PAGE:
Greenwich Gardeners’ World


Jen asks:

I can’t wait for Spring when I can get out into the garden and see green again. I’d thought it would be nice to try making a ‘Greenwich Garden’ with influences from the area’s history. Any suggestions?

The Phantom rubs hands with glee and replies:

What a great question. Spring is definitely champing at the bit now, isn’t it. I like the idea of a themed garden. Hope you put one in the front too so we can all enjoy it. If it’s especially good, I’ll feature it as one of the Phantom’s Favourite Gardens…

You don’t say how large your space is. For pure fantasy reasons I’m going to assume it’s huge; you can always scale-down if yours is more of the average size in Greenwich – i.e. tiny.

For a really large garden (and I know some people do have them – my greedy eye lasciviously sweeps the property sections every week – the words “120-ft garden” makes my heart leap…) a sweet chestnut would be a wonderful thing, reminiscent of the fabulous old trees planted by Le Notre (well, one of his flunkys, obviously) during the redesign of Greenwich Park in the 17th Century. These beautiful trees were a passion, nay, an obsession with John Evelyn, who used to take them round to friends houses in his one-man campaign to get a chestnut in every garden.

A friend of mine (with no previous gardening experience, and who lives in a high-rise) has recently heavily got into bonsai which got me to thinking about trying to create a compromise with trees for people who like trees but only have handkerchief gardens. A giant flower pot, a small tree and some careful pruning of both roots and branches each year could surely create a lovely specimen plant – fine for a centerpiece. If you don’t fancy chestnuts, perhaps a grand old oak, like the one Elizabeth I sat and Henry VIII frolicked under.

If you want fruit, how about a medlar or a mulberry tree? These wonderful old plants can both be found in the back garden at Trinity Almshouses, and there are mulberries in Sayes Park (the sorry site of John Evelyn’s gaff) and right by Inigo Jones’s loo at Charlton House. You can’t eat medlars until they’re ‘bletted,’ (read ‘rotten’) by which point you wouldn’t actually want to eat them but they make tasty jam and pie fillings. Mulberries are fiddly to pick but also make good preserves and tarts.


Right. Onto flowers. Some tulips, perhaps, to remind us of the Tulip Staircase at The Queen’s House? Or daffodils, for the yellow carpets of them that grow in stiff rows outside the house in spring? My faves are the ones that grow up the hill leading to the Observatory, though I’m also rather fond of the handful of naturalised crocuses that spatter the grass near the Pepys Centre.

Bela Court was originally part of Duke Humphrey’s masculine stronghold, but it was made all pretty and girly by Margeurite of Anjou who decorated everything from stained glass windows to tiles with daisies (her flower) and planted bowers of various blooms. She begrudgingly included a few hawthorn buds for her estranged husband.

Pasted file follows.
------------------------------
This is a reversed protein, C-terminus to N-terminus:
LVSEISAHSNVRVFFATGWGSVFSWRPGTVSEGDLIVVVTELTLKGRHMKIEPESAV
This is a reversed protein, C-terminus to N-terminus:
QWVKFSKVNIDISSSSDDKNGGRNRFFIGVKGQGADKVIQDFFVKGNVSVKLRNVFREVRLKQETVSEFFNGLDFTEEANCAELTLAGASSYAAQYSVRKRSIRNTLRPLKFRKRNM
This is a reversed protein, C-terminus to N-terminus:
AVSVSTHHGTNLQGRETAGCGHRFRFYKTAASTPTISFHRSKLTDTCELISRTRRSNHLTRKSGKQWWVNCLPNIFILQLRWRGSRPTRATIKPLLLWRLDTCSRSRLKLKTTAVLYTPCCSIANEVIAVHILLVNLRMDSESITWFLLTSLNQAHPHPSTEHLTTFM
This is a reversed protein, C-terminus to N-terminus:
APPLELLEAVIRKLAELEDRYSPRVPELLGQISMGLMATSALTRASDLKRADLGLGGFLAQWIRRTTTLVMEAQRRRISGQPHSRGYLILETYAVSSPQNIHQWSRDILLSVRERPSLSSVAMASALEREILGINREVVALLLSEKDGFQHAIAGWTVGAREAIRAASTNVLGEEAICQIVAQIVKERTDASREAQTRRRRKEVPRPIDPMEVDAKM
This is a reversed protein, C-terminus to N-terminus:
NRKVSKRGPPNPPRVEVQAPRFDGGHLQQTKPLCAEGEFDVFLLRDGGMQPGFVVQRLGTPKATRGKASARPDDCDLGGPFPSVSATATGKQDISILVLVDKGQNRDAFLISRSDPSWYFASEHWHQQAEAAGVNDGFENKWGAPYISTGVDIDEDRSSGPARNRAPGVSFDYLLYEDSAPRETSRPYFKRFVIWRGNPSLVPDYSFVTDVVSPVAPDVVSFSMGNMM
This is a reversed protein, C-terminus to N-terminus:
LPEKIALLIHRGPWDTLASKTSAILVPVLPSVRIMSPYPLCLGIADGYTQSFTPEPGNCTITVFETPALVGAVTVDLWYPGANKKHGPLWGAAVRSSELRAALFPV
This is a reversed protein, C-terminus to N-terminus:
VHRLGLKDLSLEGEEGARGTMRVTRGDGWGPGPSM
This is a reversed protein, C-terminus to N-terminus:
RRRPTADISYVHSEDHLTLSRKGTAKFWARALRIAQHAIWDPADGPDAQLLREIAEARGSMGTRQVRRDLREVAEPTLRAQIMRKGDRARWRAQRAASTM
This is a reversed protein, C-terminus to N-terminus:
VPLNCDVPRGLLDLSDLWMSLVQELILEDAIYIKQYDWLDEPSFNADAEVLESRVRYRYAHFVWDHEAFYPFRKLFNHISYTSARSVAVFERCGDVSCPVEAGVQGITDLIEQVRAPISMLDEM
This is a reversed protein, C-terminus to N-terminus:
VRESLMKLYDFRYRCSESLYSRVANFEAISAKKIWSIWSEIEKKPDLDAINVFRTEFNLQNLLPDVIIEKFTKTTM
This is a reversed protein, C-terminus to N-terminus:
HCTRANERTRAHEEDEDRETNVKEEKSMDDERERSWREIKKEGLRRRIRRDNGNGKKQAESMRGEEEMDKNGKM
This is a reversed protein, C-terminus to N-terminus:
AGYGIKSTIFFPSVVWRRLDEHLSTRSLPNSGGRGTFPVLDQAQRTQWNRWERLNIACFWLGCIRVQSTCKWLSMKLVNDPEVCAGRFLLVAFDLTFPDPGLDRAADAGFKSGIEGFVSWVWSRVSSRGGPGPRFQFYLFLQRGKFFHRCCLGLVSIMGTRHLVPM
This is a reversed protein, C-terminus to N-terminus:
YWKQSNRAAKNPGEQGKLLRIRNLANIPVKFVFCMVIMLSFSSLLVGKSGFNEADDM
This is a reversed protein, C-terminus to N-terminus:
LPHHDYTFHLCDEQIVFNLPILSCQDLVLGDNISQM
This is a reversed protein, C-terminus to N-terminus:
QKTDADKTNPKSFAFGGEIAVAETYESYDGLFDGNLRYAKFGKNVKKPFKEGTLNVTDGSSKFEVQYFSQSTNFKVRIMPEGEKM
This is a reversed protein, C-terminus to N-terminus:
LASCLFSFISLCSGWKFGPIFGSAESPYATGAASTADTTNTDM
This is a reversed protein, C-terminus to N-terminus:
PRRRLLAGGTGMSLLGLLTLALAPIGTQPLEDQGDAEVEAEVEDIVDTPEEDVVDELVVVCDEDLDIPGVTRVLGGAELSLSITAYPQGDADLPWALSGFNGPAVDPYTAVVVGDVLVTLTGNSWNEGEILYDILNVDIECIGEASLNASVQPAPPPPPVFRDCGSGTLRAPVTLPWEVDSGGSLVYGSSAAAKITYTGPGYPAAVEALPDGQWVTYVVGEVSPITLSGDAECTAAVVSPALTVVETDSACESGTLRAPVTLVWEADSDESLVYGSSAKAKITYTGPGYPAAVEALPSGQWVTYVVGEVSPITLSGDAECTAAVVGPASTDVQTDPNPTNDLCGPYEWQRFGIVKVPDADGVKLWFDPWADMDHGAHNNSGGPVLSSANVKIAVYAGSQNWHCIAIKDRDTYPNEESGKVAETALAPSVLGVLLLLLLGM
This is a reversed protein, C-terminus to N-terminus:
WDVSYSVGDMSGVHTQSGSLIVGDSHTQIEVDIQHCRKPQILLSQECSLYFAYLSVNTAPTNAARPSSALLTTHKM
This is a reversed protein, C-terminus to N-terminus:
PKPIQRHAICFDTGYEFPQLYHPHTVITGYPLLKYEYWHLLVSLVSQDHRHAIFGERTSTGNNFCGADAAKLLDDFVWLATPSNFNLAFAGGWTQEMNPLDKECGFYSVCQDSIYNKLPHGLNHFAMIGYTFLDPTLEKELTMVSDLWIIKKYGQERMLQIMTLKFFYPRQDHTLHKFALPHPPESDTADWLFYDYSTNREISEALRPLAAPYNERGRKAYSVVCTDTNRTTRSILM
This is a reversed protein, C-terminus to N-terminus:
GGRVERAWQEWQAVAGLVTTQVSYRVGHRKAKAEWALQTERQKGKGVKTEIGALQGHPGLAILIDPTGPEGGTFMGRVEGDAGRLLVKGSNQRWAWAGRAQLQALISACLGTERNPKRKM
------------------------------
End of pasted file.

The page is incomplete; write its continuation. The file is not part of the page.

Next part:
Henry VIII liked masques. On one occasion, he used a dancefloor which had a cloth lain on it embroidered with gold lilies. Other popular medieval/ Tudor flowers you could consider are gillyflowers, or “Sops-in-wine,” used to flavour drinks with their clove-like perfume. They’re better known to us as carnations. There exists a charming painting of Elizabeth Woodville surrounded by gillyflowers and the ubiquitous roses.

On the subject of roses – you could always go to Rangers House for inspiration:

or get a variety with a good name. Rosa Christopher Marlowe might be a nice choice if you’re more over the Deptford side.

Georgian Greenwich is a bit more difficult. Rococo in small gardens has to be done with care or it starts to look cheap, however much cash you lay out. In the meanwhile, take a peek at the back of the Fan Museum for a very English take on the Oriental style which was also popular. I love the detail which isn’t always obvious at first. There’s an even more impressive one at the Pagoda in Blackheath which opens for charity occasionally. But by then, it was nudging into the Regency, and everything had softened a bit so you can get away with a lots of flowers too.

If your place is Victorian (and odds-on in Greenwich it will be) you can have great fun. They went absolutely berserk. The fabulous formal beds at the top of Greenwich Park are almost certainly toned-down for the modern eye – nineteenth century fashions were definitely on the gaudy side. They loved bright, acidic colours which to us are frankly a bit much. Bedding’s a bit outre these days, but done well it can still be a great look expecially in front gardens which can get neglected. I’m sure the wheelbarrow of fortune will turn soon and formal beds will be back. If you fancied, you could have a fernery, or shrubbery, like the path up the west side of Greenwich Park, or even have a nice greenhouse like Colonel North’s Winter Gardens at Eltham.

When it comes down to it, virtually everywhere you go in Greenwich you can be inspired by wonderful greenery. Keep an eye out and visit widely on Open Gardens Days. When you’ve done your Greenwich garden, do make sure you open it for charity on an occasional basis too, like this one I visited at the top of Crooms Hill last year…


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